Evolutionary diversification of TTX-resistant sodium channels in a predator-prey interaction

ArticleinNature 434(7034):759-63 · May 2005with22 Reads
DOI: 10.1038/nature03444 · Source: PubMed
Abstract
Understanding the molecular genetic basis of adaptations provides incomparable insight into the genetic mechanisms by which evolutionary diversification takes place. Whether the evolution of common traits in different lineages proceeds by similar or unique mutations, and the degree to which phenotypic evolution is controlled by changes in gene regulation as opposed to gene function, are fundamental questions in evolutionary biology that require such an understanding of genetic mechanisms. Here we identify novel changes in the molecular structure of a sodium channel expressed in snake skeletal muscle, tsNa(V)1.4, that are responsible for differences in tetrodotoxin (TTX) resistance among garter snake populations coevolving with toxic newts. By the functional expression of tsNa(V)1.4, we show how differences in the amino-acid sequence of the channel affect TTX binding and impart different levels of resistance in four snake populations. These results indicate that the evolution of a physiological trait has occurred through a series of unique functional changes in a gene that is otherwise highly conserved among vertebrates.
    • "Taricha granulosa and other congeners possess tetrodotoxin (TTX), a lethal neurotoxin that deters most predators. However, multiple species of garter snake, including Th. sirtalis, independently evolved resistance to the toxin (Geffeney et al. 2002Geffeney et al. , 2005 Feldman et al. 2009 ). Geographic patterns of phenotypic exaggeration in newt toxicity and snake TTX resistance are closely correlated across the co-occurring range of the species in western North America, implying the existence of strong reciprocal selection (Hanifin et al. 2008). "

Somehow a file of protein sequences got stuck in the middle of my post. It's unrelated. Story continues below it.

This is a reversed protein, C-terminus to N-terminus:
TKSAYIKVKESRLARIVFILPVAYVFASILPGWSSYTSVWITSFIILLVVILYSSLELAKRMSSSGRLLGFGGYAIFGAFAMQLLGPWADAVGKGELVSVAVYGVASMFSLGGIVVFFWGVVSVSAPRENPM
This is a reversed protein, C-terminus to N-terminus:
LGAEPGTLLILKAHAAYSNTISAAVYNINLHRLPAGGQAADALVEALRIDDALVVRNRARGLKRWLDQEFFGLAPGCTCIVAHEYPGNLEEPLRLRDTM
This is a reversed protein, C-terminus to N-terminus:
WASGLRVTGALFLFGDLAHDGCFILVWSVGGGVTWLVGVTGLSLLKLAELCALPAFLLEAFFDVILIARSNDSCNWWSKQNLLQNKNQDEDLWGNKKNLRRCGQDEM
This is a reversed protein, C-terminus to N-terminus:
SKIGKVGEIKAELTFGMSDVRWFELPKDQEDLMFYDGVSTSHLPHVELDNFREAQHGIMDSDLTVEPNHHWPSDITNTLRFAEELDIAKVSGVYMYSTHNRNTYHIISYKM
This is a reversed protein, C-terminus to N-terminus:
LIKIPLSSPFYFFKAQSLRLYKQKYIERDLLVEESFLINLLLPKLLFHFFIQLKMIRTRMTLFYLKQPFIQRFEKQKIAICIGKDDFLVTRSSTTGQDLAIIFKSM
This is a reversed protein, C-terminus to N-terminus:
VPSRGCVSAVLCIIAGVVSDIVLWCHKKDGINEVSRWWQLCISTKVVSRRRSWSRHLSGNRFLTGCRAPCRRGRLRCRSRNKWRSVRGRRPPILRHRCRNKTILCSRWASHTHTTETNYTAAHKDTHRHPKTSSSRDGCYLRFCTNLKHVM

[Show abstract] [Hide abstract] ABSTRACT: Species interactions, and their fitness consequences, vary across the geographic range of a coevolutionary relationship. This spatial heterogeneity in reciprocal selection is predicted to generate a geographic mosaic of local adaptation, wherein coevolutionary traits are phenotypically variable from one location to the next. Under this framework, allopatric populations should lack variation in coevolutionary traits due to the absence of reciprocal selection. We examine phenotypic variation in tetrodotoxin (TTX) toxicity of the Rough-Skinned Newt (Taricha granulosa) in regions of allopatry with its TTX-resistant predator, the Common Garter Snake (Thamnophis sirtalis). In sympatry, geographic patterns of phenotypic exaggeration in toxicity and toxin-resistance are closely correlated in prey and predator, implying that reciprocal selection drives phenotypic variation in coevolutionary traits. Therefore, in allopatry with TTX-resistant predators, we expect to find uniformly low levels of newt toxicity. We characterized TTX toxicity in northwestern North America, including the Alaskan panhandle where Ta. granulosa occur in allopatry with Th. sirtalis. First, we used microsatellite markers to estimate population genetic structure and determine if any phenotypic variation in toxicity might be explained by historical divergence. We found northern populations of Ta. granulosa generally lacked population structure in a pattern consistent with northern range expansion after the Pleistocene. Next, we chose a cluster of sites in Alaska, which uniformly lacked genetic divergence, to test for phenotypic divergence in toxicity. As predicted, overall levels of newt toxicity were low; however, we also detected unexpected among- and within-population variation in toxicity. Most notably, a small number of individuals contained large doses of TTX that rival means of toxic populations in sympatry with Th. sirtalis. Phenotypic variation in toxicity, despite limited neutral genetic divergence, suggests that factors other than reciprocal selection with Th. sirtalis likely contribute to geographic patterns of toxicity in Ta. granulosa.